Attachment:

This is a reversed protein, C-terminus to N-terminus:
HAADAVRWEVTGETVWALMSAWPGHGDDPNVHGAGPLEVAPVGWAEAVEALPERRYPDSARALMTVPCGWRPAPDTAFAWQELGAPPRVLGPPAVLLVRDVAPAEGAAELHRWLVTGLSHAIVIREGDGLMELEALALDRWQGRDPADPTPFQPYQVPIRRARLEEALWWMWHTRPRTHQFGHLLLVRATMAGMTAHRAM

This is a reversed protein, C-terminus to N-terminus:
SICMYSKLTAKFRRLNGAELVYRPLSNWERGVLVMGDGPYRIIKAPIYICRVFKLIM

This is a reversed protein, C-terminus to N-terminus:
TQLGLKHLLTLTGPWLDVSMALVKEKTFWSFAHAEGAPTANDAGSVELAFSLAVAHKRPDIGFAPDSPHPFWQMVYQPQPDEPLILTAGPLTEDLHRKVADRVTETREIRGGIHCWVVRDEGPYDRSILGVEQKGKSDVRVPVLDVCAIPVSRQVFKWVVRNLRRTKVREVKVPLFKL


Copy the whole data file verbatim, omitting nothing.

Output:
This is a reversed protein, C-terminus to N-terminus:
HAADAVRWEVTGETVWALMSAWPGHGDDPNVHGAGPLEVAPVGWAEAVEALPERRYPDSARALMTVPCGWRPAPDTAFAWQELGAPPRVLGPPAVLLVRDVAPAEGAAELHRWLVTGLSHAIVIREGDGLMELEALALDRWQGRDPADPTPFQPYQVPIRRARLEEALWWMWHTRPRTHQFGHLLLVRATMAGMTAHRAM

This is a reversed protein, C-terminus to N-terminus:
SICMYSKLTAKFRRLNGAELVYRPLSNWERGVLVMGDGPYRIIKAPIYICRVFKLIM

This is a reversed protein, C-terminus to N-terminus:
TQLGLKHLLTLTGPWLDVSMALVKEKTFWSFAHAEGAPTANDAGSVELAFSLAVAHKRPDIGFAPDSPHPFWQMVYQPQPDEPLILTAGPLTEDLHRKVADRVTETREIRGGIHCWVVRDEGPYDRSILGVEQKGKSDVRVPVLDVCAIPVSRQVFKWVVRNLRRTKVREVKVPLFKL